In 2021 a record-breaking 47.4 million Americans quit their jobs, sounding the alarm bells throughout organizations. With levels of burnout and resignations at an all time high (add to that the shift to hybrid or remote work setups), better understanding and managing employees and work culture have busted out of human resource departments and are no longer just an issue for team leaders. The entire C-suite is experiencing the turnover tsunami, with 88% of executives saying they're experience more quits than normal, as published in a recent PWC survey.

Though many are expecting quits to normalize by the end of 2022, one cannot (or must not) deny that there is still a lot to learn about how people work and the different factors that impact employees, their productivity, and their wellbeing. More than just 'the Great Resignation', experts are rephrasing it as 'the Great Reassessment'. And I agree.

The Great Resignation does not exist. Employees are not just leaving jobs. They are switching from one organization to a better one.

And if we do not take time to understand the drivers of employees' decision to resign from their current employment, then we will be poorly positioned in the ongoing war for talent. After all, better data breeds better understanding and better decision making!

What are four key factors driving this 'Big Switch'?

1. Moving to uncontrolled work environments

Thanks to the pandemic, employees have proven whether they can--or cannot--deliver on their work commitments in a remote work set up. In our new normal, many companies are migrating to remote or hybrid work formats and, as we transition, we're learning how to navigate through this new uncontrolled work environment.

By "uncontrolled" I mean physically unsupervised and not designed by the company. Employees working from home can design their own work spaces, shoot hoops while making calls, do the laundry while listening to an AI read them a report, or search for jobs with zero fear of being caught... all without their manager even knowing.

Out of the controlled office environment, employees have more autonomy and freedom, which, if they aren't engaged in their current job, can empower them to quit and move to a company that better suits their needs.

2. A rise in empowered workers

Fortunately, workers have more power than ever. With the global demand for talent increasing drastically, workers, most especially those that have proven That they can deliver on their job responsibilities, have more bargaining power with potential employers.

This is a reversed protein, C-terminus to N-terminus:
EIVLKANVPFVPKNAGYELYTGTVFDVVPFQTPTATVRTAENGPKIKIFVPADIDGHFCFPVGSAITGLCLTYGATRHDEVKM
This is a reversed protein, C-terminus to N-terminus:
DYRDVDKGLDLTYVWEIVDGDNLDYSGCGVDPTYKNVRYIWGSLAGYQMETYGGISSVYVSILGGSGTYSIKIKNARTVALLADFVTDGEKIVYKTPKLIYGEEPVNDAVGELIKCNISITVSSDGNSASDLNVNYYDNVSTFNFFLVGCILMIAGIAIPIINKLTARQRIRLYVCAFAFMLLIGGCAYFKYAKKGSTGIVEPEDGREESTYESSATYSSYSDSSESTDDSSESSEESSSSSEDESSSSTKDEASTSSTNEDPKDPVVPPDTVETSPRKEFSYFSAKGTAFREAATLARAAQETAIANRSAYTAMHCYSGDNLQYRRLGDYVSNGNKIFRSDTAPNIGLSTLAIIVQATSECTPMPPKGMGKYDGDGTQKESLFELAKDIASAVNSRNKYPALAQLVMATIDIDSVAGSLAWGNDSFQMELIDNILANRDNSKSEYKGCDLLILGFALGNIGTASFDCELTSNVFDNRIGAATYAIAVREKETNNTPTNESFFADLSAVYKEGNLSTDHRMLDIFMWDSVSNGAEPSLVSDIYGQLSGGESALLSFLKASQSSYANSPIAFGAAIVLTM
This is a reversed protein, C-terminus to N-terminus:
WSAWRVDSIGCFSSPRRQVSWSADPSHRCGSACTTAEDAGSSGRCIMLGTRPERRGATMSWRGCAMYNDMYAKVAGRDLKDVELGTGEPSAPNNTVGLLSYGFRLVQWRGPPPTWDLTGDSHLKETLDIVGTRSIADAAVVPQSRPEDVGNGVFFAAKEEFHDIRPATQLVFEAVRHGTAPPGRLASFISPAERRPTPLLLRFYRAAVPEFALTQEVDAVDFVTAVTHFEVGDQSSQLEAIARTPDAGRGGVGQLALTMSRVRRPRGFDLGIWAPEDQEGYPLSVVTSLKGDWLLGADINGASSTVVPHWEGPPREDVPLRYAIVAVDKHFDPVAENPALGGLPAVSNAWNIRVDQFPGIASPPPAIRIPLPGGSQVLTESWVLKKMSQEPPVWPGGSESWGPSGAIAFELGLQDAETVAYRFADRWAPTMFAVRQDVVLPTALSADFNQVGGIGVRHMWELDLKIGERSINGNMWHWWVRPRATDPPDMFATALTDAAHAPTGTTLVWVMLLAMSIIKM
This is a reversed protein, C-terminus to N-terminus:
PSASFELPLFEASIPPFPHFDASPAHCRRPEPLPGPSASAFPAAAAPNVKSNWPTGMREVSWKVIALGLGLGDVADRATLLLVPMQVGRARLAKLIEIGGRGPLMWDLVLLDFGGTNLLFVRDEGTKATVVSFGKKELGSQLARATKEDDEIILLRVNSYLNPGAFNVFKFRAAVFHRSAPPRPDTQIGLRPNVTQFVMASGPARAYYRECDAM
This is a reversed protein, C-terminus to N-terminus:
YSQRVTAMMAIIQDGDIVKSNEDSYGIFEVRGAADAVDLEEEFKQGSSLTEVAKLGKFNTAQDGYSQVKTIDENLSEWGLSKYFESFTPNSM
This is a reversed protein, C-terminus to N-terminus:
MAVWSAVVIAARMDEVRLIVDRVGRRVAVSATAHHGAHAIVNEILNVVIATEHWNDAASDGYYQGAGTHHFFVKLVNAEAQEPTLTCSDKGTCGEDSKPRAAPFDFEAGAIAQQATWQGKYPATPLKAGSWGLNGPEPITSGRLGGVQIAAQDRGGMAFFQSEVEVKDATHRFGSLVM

Job options have increased drastically, with people applying for work, not just in their own region or country, but in companies all over the world. Add to that the inability to supervise employees in an office setting, workers that have proven to be responsible and reliable even while working from home are ever more valuable.

With how complex people are, the tools we use to understand them are simple surveys and feedback mechanisms that don't read between the lines nor get to the heart of employee sentiment.

3. New gen, new drivers.

The younger generations are no longer driven by the traditional salary and benefits. They're looking for more than just financial security but also belonging, psychological safety, learning path, morale, and intangibles that are more elusive and difficult to establish or measure. There is talk of a lack of loyalty to companies and a move to loyalty to one's self and wellbeing.

While it might be a struggle for older generations to understand the next gen workers, the reality is that workplaces are evolving. Refusing to learn and shift with the times will only make it more difficult to attract the right talent that is essential for long-term success.

4. Outdated tools to understand human capital

While workplaces are evolving, the tools that help leaders understand their people are stuck in the past. Most of the solutions that we find in the market are not accurate and potentially biased. They're based on lagging indicators, meaning they're based on outdated data that may or may not be relevant when the leaders have to make his or her decision.

With how complex people are, the tools we use to understand them are simple surveys and feedback mechanisms that don't read between the lines nor get to the heart of employee sentiment. For this reason, we're extremely passionate about Erudit's survey-free solution. It addresses this frustration.

Every organization's main asset is its people, and yet the people data space is not sophisticated enough, even with the extremely impressive technology at our fingertips today. Through Erudit, I want to make the world take people data seriously and finally elevate people data and people understanding to the level it deserves.

Through Erudit, I want to make the world take people data seriously.

I'd like to thank Sam Blum and Morning Brew for the interview that sparked these thoughts and this article! They objectively covered the advantages of our deep tech while also bringing to light the concerns about its usage; concerns that we wish to address as well.

The more I talk about our solution, the more I feel we are at a critical point in the future of work. We are experiencing the transformation here and now, and we're very excited to form part of this discussion... and this evolution.

Want to learn more about the so-called 'Great Resignation'? Download this free executive's guide to understand its various causes and better navigate through the 'new normal'.

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